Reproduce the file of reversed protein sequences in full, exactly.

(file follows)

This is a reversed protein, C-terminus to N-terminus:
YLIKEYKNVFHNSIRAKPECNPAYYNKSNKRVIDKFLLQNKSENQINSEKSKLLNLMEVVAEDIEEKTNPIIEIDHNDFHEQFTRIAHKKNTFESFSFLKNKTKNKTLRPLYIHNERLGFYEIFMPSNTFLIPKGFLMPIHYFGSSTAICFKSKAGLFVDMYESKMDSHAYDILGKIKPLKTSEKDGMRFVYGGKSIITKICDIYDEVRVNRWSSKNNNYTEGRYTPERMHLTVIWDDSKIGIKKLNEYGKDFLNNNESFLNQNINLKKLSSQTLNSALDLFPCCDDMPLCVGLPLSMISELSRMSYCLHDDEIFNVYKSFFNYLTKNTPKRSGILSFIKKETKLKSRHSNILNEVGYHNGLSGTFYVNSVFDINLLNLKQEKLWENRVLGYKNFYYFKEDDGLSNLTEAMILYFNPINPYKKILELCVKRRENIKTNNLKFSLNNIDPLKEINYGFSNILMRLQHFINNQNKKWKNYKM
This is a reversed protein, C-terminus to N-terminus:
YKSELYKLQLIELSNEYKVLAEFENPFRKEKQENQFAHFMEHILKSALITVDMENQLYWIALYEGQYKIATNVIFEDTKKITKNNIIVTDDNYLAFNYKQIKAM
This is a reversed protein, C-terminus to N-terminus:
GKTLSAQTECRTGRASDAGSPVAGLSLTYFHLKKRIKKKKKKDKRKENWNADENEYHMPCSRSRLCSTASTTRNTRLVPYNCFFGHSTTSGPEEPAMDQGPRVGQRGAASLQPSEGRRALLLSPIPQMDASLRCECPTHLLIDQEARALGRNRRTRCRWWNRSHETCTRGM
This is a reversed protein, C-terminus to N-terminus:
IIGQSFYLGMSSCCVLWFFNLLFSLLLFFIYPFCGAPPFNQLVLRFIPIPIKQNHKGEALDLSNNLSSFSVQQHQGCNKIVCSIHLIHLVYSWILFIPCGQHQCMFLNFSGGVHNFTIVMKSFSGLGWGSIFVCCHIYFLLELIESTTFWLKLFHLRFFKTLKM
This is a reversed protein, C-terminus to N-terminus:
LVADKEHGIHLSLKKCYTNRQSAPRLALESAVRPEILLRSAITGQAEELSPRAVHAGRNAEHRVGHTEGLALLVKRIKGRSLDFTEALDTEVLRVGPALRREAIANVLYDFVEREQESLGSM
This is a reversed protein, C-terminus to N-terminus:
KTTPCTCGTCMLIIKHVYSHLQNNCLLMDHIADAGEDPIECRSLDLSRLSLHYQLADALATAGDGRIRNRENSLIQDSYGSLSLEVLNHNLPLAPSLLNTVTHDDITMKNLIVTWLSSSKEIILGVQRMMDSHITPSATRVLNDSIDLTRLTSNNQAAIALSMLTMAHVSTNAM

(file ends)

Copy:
This is a reversed protein, C-terminus to N-terminus:
YLIKEYKNVFHNSIRAKPECNPAYYNKSNKRVIDKFLLQNKSENQINSEKSKLLNLMEVVAEDIEEKTNPIIEIDHNDFHEQFTRIAHKKNTFESFSFLKNKTKNKTLRPLYIHNERLGFYEIFMPSNTFLIPKGFLMPIHYFGSSTAICFKSKAGLFVDMYESKMDSHAYDILGKIKPLKTSEKDGMRFVYGGKSIITKICDIYDEVRVNRWSSKNNNYTEGRYTPERMHLTVIWDDSKIGIKKLNEYGKDFLNNNESFLNQNINLKKLSSQTLNSALDLFPCCDDMPLCVGLPLSMISELSRMSYCLHDDEIFNVYKSFFNYLTKNTPKRSGILSFIKKETKLKSRHSNILNEVGYHNGLSGTFYVNSVFDINLLNLKQEKLWENRVLGYKNFYYFKEDDGLSNLTEAMILYFNPINPYKKILELCVKRRENIKTNNLKFSLNNIDPLKEINYGFSNILMRLQHFINNQNKKWKNYKM
This is a reversed protein, C-terminus to N-terminus:
YKSELYKLQLIELSNEYKVLAEFENPFRKEKQENQFAHFMEHILKSALITVDMENQLYWIALYEGQYKIATNVIFEDTKKITKNNIIVTDDNYLAFNYKQIKAM
This is a reversed protein, C-terminus to N-terminus:
GKTLSAQTECRTGRASDAGSPVAGLSLTYFHLKKRIKKKKKKDKRKENWNADENEYHMPCSRSRLCSTASTTRNTRLVPYNCFFGHSTTSGPEEPAMDQGPRVGQRGAASLQPSEGRRALLLSPIPQMDASLRCECPTHLLIDQEARALGRNRRTRCRWWNRSHETCTRGM
This is a reversed protein, C-terminus to N-terminus:
IIGQSFYLGMSSCCVLWFFNLLFSLLLFFIYPFCGAPPFNQLVLRFIPIPIKQNHKGEALDLSNNLSSFSVQQHQGCNKIVCSIHLIHLVYSWILFIPCGQHQCMFLNFSGGVHNFTIVMKSFSGLGWGSIFVCCHIYFLLELIESTTFWLKLFHLRFFKTLKM
This is a reversed protein, C-terminus to N-terminus:
LVADKEHGIHLSLKKCYTNRQSAPRLALESAVRPEILLRSAITGQAEELSPRAVHAGRNAEHRVGHTEGLALLVKRIKGRSLDFTEALDTEVLRVGPALRREAIANVLYDFVEREQESLGSM
This is a reversed protein, C-terminus to N-terminus:
KTTPCTCGTCMLIIKHVYSHLQNNCLLMDHIADAGEDPIECRSLDLSRLSLHYQLADALATAGDGRIRNRENSLIQDSYGSLSLEVLNHNLPLAPSLLNTVTHDDITMKNLIVTWLSSSKEIILGVQRMMDSHITPSATRVLNDSIDLTRLTSNNQAAIALSMLTMAHVSTNAM